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Many Republicans have urged that the vacancy left by the death of Supreme Court Justice Antonin Scalia not be filled until after President Obama leaves office. Senate Majority Leader Mitch McConnell opined that "the American people‎ should have a voice in the selection of their next Supreme Court Justice," a view echoed by a great deal of his colleagues.

Senator Elizabeth Warren had a fairly sharp response to this interpretation of the Constitution. Writing on her Facebook page, the Massachusetts Democrat said the following:

The sudden death of Justice Scalia creates an immediate vacancy on the most important court in the United States.

Senator McConnell is right that the American people should have a voice in the selection of the next Supreme Court justice. In fact, they did — when President Obama won the 2012 election by five million votes.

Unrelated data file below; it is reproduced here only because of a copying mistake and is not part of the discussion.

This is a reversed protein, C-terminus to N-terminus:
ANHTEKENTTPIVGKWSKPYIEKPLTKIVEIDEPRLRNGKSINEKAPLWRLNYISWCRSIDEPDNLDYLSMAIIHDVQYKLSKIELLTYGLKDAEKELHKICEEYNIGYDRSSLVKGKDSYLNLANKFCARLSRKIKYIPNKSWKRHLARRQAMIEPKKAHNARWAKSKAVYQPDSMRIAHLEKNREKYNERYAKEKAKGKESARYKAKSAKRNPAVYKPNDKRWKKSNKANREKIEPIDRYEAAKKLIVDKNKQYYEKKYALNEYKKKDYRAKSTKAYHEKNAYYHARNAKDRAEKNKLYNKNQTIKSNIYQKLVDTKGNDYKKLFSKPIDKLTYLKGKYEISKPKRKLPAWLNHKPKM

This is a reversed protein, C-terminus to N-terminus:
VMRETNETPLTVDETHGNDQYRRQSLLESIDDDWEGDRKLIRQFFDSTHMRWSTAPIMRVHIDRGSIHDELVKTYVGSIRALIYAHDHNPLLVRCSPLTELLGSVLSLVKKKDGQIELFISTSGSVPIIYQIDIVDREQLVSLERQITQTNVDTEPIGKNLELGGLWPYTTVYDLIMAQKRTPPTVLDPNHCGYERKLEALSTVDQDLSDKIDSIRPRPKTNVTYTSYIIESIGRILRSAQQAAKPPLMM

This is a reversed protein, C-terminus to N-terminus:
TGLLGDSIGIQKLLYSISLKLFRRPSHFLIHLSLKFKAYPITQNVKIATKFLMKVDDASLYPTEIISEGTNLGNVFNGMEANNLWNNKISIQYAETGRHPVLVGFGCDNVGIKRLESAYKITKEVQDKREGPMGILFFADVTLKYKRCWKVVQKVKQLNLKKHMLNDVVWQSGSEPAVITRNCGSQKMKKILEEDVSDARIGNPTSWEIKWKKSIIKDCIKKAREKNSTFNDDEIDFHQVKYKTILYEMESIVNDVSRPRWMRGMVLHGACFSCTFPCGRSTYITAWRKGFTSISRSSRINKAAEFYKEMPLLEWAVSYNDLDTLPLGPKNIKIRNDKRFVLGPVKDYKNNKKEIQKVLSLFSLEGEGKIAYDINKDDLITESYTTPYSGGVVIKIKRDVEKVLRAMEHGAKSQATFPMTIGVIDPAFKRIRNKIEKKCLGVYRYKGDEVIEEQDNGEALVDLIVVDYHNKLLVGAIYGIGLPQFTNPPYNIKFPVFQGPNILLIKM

Article II Section 2 of the Constitution says the President of the United States nominates justices to the Supreme Court, with the advice and consent of the Senate. I can't find a clause that says "…except when there's a year left in the term of a Democratic President."

Senate Republicans took an oath just like Senate Democrats did. Abandoning the duties they swore to uphold would threaten both the Constitution and our democracy itself. It would also prove that all the Republican talk about loving the Constitution is just that — empty talk.

With President Obama set to nominate someone to replace Scalia, Warren's and McConnell's positions are likely to be repeated many, many times in the near future.

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